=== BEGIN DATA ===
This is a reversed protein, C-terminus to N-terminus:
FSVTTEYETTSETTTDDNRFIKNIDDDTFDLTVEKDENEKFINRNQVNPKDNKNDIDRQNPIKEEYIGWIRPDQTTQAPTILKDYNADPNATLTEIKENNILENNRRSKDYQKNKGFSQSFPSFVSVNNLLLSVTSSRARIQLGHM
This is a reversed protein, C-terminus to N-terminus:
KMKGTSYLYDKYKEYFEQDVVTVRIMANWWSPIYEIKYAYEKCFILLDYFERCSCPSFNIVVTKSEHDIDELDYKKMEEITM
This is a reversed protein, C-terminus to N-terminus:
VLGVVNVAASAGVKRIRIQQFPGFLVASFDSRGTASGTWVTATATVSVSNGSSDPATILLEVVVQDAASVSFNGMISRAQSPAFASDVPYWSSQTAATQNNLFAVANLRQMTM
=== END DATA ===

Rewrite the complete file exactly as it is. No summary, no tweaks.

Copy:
This is a reversed protein, C-terminus to N-terminus:
FSVTTEYETTSETTTDDNRFIKNIDDDTFDLTVEKDENEKFINRNQVNPKDNKNDIDRQNPIKEEYIGWIRPDQTTQAPTILKDYNADPNATLTEIKENNILENNRRSKDYQKNKGFSQSFPSFVSVNNLLLSVTSSRARIQLGHM
This is a reversed protein, C-terminus to N-terminus:
KMKGTSYLYDKYKEYFEQDVVTVRIMANWWSPIYEIKYAYEKCFILLDYFERCSCPSFNIVVTKSEHDIDELDYKKMEEITM
This is a reversed protein, C-terminus to N-terminus:
VLGVVNVAASAGVKRIRIQQFPGFLVASFDSRGTASGTWVTATATVSVSNGSSDPATILLEVVVQDAASVSFNGMISRAQSPAFASDVPYWSSQTAATQNNLFAVANLRQMTM